“This study suggests that aspirin intake may reduce the risk of HNC, driven mainly by decreases in risk for laryngeal [larynx] and oropharyngeal [tongue, palate, tonsils, side or back of throat] cancer.”
Aspirin and Genes:
We were especially impressed by a study in the journal Cancers, January, 2024, that analyzed plausible mechanisms whereby aspirin may “exert its effect on improving survival.” The authors reveal that their “…search identified 41 genes that are related to aspirin and cancer survival…” Without getting too deep into the weeds, those include tumor suppressor genes, cytokine regulators and DNA repair pathways.
Other Research Suggesting Aspirin as an Anticancer Agent:
For more than three decades aspirin has been shown to have anticancer activity. We have written extensively about this at the following links:
Aspirin During High-Risk Pregnancies
In 2014 the US Preventive Services Task Force recommended that obstetricians consider recommending low-dose aspirin to patients at risk of pre-eclampsia. This complication of pregnancy can be extremely serious for both mother and baby.
Women taking low-dose aspirin (60 to 150 mg/day) are 24 percent less likely to develop pre-eclampsia. It has been known that low-dose aspirin could be helpful for this condition for almost three decades.
Fast Forward a Decade:
Women are often warned to avoid medications during pregnancy for fear that a drug might harm the fetus. Of course there are exceptions when the medicine might benefit the mother.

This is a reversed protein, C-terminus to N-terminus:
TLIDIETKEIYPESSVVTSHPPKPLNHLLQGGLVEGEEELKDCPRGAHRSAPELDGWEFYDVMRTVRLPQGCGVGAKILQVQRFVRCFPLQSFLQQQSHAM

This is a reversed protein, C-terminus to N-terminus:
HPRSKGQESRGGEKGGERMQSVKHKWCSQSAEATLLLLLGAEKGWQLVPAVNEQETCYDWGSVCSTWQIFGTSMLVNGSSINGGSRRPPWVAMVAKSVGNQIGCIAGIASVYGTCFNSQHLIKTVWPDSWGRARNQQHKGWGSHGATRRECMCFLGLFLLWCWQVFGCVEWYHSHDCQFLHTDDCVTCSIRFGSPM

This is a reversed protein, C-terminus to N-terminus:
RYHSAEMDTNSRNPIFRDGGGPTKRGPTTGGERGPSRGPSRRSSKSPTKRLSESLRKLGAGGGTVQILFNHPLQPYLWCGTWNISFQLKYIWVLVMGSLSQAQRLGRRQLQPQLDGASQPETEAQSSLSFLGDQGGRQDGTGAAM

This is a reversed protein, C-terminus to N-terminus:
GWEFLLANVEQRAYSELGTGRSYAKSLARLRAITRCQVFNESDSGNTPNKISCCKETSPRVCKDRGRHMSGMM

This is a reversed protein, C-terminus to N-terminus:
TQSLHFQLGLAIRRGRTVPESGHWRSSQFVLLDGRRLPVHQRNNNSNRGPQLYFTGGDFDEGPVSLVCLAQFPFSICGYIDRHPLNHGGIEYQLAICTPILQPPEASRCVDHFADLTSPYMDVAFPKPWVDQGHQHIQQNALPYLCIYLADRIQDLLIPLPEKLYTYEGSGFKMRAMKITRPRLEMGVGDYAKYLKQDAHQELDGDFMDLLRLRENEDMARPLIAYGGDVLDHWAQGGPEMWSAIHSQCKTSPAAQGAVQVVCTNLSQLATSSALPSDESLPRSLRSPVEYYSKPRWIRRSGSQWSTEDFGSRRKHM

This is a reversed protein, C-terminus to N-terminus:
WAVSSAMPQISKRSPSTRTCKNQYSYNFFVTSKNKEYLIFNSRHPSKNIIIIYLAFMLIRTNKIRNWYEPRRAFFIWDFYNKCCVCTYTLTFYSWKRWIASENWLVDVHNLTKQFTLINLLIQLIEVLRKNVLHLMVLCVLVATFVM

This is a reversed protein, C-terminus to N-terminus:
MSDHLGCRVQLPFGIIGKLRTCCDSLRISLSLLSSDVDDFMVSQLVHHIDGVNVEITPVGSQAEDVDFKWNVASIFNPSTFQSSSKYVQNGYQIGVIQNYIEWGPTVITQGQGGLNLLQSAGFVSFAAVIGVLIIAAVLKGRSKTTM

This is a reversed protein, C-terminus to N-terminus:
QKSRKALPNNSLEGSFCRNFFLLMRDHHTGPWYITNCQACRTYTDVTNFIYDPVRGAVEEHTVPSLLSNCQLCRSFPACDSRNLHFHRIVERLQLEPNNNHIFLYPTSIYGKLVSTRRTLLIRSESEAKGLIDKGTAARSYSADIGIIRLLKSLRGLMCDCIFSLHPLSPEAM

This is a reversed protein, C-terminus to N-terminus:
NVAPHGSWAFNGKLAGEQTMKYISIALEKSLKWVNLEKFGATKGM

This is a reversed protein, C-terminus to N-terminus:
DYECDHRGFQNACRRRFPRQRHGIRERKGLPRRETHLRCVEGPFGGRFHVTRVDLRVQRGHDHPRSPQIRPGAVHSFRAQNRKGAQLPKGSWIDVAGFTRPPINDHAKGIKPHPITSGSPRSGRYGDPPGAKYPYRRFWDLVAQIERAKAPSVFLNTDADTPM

Doctors often prescribe low-dose aspirin to women who are at high risk for preeclampsia and preterm birth. Preeclampsia, also known as hypertension of pregnancy can put both the mother and baby in jeopardy.
The ASPIRIN study (Obstetrics & Gynecology, Jan. 23, 2024) involved almost 12,000 women in six different countries. They were randomized to receive either low-dose aspirin or placebo starting as early as six weeks into their pregnancies. Women who took aspirin were less likely to deliver pre-term or experience hypertension, so the drug was effective.
In a follow-up study, researchers assessed neurodevelopment in more than 600 three-year-olds. The investigators did not discover any evidence that aspirin was harmful. The lead author stated:
“We were able to look at development using a number of different instruments and different domains and saw no differences in children who were exposed to aspirin early in pregnancy and those who were not.”
Words of Caution:
No pregnant should take any medication, Rx or OTC, without clearing it with an OB/GYN! Aspirin can interact with other medications in a dangerous way. And some women are susceptible to bleeding. Please use caution!
The same concerns apply to anyone contemplating aspirin to prevent cardiovascular problems or cancer. Aspirin can be very dangerous for some people, especially those who might be vulnerable to bleeding or ulcers. Anyone contemplating taking aspirin should be under medical supervision!
What is your experience with aspirin. Do you think it is a menace or a miracle? Share your experience in the comment section below.